CoupeCoin Review: CoupeCoin Ponzi points
CoupeCoin provide no information on their website about who owns or runs the business.
The CoupeCoin website domain (“coupecoin.com”) was privately registered on October 11th, 2016.
The CoupeCoin website does claim an “investment group based in Germany” are behind the company, but no further information is provided.
Conflicting with this is the claim that CoupeCoin is also “located in Delaware, USA”. To me this sounds like a shell company registration, but again no further information is provided.
Oh and then there’s the Seychelles address for “Cesarone Future LTD” provided as “contact info” on the CoupeCoin website. Nothing suss.
At the time of publication, Alexa estimate that almost a quarter of traffic to the CoupeCoin website originates out of India.
As always, if an MLM company is not openly upfront about who is running or owns it, think long and hard about joining and/or handing over any money.
CoupeCoin has no retailable products or services, with affiliates only able to market CoupeCoin affiliate membership itself.
Bundled with CoupeCoin affiliate membership is access to an online marketing platform.
The CoupeCoin Compensation Plan
The CoupeCoin compensation plan sees affiliates invest in tokens, which are then converted into CoupeCoins:
- Level 1 (€55 EUR) – 550 tokens
- Level 2 (€110 EUR) – 1200 tokens
- Level 3 (€275 EUR) – 3300 tokens
- Level 4 (€550 EUR) – 6900 tokens
- Level 5 (€1100 EUR) – 14,500 tokens
- Level 6 (€2750 EUR) – 35,000 tokens
- Level 7 (€5500 EUR) – 78,000 tokens
- Level 8 (€8250 EUR) – 125,000 tokens
- Level 9 (€11,000 EUR) – 120,000 tokens (not a typo)
- Level 10 (€33,000 EUR) – 400,000 tokens
- Level 11 (€55,000 EUR) – 640,000 tokens
- Level 12 (€110,000 EUR) – 1,500,000 tokens
Tokens are converted into CoupeCoins through CoupeCoin itself.
CoupeCoin is not a publicly tradeable cryptocurrency, with affiliates only able to convert it into real money via a “CoupeCoin online store”.
This store serves as an internal exchange and is only accessible by CoupeCoin affiliates.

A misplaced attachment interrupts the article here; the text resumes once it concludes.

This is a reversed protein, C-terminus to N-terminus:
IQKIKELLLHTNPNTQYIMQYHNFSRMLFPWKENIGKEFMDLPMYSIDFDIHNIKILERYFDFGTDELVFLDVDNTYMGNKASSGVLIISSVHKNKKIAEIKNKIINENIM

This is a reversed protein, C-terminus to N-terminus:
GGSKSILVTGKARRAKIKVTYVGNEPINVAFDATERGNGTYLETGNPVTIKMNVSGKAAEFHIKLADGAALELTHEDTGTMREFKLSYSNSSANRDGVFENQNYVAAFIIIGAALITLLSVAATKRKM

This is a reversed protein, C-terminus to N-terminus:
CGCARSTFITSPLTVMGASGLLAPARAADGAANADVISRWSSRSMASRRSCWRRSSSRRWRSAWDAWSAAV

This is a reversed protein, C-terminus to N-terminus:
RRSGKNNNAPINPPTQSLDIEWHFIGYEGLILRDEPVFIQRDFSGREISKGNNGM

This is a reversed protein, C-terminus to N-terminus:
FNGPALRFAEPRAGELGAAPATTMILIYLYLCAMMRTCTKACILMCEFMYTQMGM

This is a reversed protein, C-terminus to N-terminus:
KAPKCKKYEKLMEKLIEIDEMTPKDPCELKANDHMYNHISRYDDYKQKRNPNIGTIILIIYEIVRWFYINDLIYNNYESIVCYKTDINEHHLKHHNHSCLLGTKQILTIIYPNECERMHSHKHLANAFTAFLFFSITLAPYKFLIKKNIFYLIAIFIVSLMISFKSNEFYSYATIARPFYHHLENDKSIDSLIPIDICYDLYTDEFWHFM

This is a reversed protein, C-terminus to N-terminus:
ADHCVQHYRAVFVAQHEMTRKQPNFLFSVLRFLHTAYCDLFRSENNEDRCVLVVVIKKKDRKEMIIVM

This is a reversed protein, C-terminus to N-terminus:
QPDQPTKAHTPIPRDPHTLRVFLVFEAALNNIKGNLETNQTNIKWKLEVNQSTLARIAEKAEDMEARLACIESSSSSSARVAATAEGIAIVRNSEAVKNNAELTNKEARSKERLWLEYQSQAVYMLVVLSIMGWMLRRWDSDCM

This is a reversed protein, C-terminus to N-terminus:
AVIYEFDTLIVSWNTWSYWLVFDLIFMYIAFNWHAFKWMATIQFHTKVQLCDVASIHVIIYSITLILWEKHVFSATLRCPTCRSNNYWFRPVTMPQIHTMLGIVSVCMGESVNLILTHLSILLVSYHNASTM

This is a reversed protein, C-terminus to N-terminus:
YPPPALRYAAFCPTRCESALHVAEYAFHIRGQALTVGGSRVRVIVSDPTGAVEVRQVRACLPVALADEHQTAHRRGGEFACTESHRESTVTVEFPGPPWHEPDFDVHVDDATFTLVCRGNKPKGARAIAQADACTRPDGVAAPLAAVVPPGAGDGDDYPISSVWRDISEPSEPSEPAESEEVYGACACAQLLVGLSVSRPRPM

CoupeCoins are assigned a value by CoupeCoin. Affiliates put in a withdrawal request and if approved, can convert CoupeCoins into a ROI.
The ROI paid out is the current value of CoupeCoin, as arbitrarily set by CoupeCoin itself.
CoupeCoin affiliates are paid a commission based on investment volume they generate via recruitment.
Specifics are not provided, however it appears to be a unilevel type compensation structure.
As per what is known, a CoupeCoin affiliate must buy in with at least €275 EUR (Level 3) to qualify for recruitment commissions.
CoupeCoin affiliates who buy in for €8250 EUR (Level 8) or more qualify for a “Special Incentive”.
The CoupeCoin website does not go into any further detail.
CoupeCoin affiliate membership is tied to a €55 to €110,000 EUR investment.
The first thing you see when you visit the CoupeCoin website is the message “WE ARE LEGAL”.
If an MLM company has to lead with that above all else, that should be your first red flag.
The second red flag is CoupeCoin claiming to be a German investment group incorporated in the US with a Seychelles mailing address. As far as MLM goes, that screams “money laundering”.
The third red flag is CoupeCoin’s business model. CoupeCoin is yet another OneCoin Ponzi points clone – it’s the same old affiliates invest real money for a monopoly money cryptocurrency, that isn’t publicly tradeable and has no real world value.
This model primarily benefits those who recruit new investors and the owners of the company, as they receive real money in exchange for scripted points.
The ruse is that CoupeCoin represent to affiliates that the points are a legitimate cryptocurrency. What separates Ponzi points from a legitimate cryptocurrency are
- the points not being publicly tradeable
- the points serving no purpose other than for an affiliate to park money on the promise of the value of the points rising
- newly invested funds used to pay existing investors via a central authority (the company issuing the points)
There are lesser differences but those are the primary ones.
As with all Ponzi points scams, when affiliate investment slows down and/or the current point value encourages too many withdrawal requests, a collapse is triggered.
This can be explained away via a variety of reasons, but at the core of each is the fact that affiliates will no longer be able to withdraw invested funds.
How long the mirage of a successful business continues to play out is then at the whim of the company owner(s).
Desperate affiliates might remain hopeful and clutch the promises made to them. The reality however is at that point the money they’ve invested has already been withdrawn by investors who joined before them.